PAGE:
12 Hot Days in Malaysia... Kuala Lumpur continued 1

Three different religions, their presence felt on the street....

Throughout the Islamic Museum, I marveled at how vast the Muslim diaspora is. I had no clue that Islam had penetrated so much of China as well - having arrived there via Arab traders in the 7th century.  Although the Muslims became increasingly sinicized through the centuries, the founder of the Ming dynasty, Emporer Zhu Yuanzhang, considered Muslims as some of his most trusted commanders and advisers.

Illuminated Book showing the K'aaba, revered by all Muslims, in Mecca.

I found another interesting book in the Museum shop - this one about sex in Muslim marriage. I was surprised to find that sexuality is quite embraced in the context of marriage, no holds barred apparently.  One statement in particular arrested me; it pointed out the contrast between the Muslim woman who, at home and free of black cloth, could and should look nothing short of fabulous, and the average Westernized woman who dressed up for strangers, but like a gym rat at home.  I know that beneath the layers of cloth, many Muslim women are as obsessed with fashion as all women are, and that they’re major consumers of high-end brands. And of course, how could they not be like children denied chocolate - feasting upon it when proffered?  As well, quite a few women in black were more carefully and precisely made up than most Westerners.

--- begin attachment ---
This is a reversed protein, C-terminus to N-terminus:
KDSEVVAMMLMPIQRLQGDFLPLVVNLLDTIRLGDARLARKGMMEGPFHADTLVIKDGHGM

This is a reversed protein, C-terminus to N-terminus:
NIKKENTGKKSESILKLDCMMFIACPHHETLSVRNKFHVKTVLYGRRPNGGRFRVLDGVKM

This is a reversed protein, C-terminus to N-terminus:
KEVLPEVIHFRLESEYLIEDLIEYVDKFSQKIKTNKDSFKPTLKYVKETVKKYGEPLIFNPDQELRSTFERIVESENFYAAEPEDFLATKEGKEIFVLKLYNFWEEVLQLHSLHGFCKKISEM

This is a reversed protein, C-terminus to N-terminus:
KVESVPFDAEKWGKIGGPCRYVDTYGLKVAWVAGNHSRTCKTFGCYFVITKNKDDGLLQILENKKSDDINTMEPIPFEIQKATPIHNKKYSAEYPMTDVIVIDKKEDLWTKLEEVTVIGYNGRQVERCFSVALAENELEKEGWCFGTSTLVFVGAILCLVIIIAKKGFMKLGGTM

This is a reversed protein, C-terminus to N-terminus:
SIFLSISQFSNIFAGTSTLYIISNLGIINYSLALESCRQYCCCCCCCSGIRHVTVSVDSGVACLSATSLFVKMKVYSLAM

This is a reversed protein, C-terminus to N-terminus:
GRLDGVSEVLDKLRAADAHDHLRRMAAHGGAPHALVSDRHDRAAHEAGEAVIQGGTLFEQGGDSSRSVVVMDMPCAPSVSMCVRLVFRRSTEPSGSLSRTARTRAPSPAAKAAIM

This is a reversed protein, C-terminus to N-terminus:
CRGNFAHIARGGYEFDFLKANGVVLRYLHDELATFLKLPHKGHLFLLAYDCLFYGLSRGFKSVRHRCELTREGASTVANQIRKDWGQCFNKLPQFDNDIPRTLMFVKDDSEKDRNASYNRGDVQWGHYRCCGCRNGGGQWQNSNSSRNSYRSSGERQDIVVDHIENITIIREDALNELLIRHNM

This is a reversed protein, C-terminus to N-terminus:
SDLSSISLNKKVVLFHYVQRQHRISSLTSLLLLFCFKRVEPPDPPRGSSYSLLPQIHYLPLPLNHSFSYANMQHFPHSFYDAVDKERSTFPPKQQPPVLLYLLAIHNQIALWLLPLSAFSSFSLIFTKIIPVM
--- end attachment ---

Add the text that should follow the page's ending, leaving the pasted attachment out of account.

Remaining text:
And then there are the treatises that deal with the same issues bedeviling many world theocracies: 

On a more sensual note: If you want the most extensive cross-section of Asian cuisine - I expect it’s in KL. Malay, Indian, Thai, Vietnamese, Chinese - and often all in the same enormous food court/market. Confections you never conceived of. Not for the queasy, since hygienics are circa 1920, but some say that since this food is ultra-fresh (vendors don’t buy more than they can sell in a day) you might be less likely to get sick on street food than hotel food.   

Chinese Hawker Stall, Kuala Lumpur

In KL’s Chinatown there is a famous street filled with Chinese ‘hawker stalls’ and open air restaurants, reputedly serving up tantalizing fare. At night it’s teeming with locals and tourists. I can’t attest  - since I prioritized staying well during my 12 day trip and didn’t partake. I can say that all the Malay food I tasted was swell - redolent of a mix of spices and underscored with that ineffable flavor of fish sauce. 

Chinese Restaurant, Kuala Lumpur

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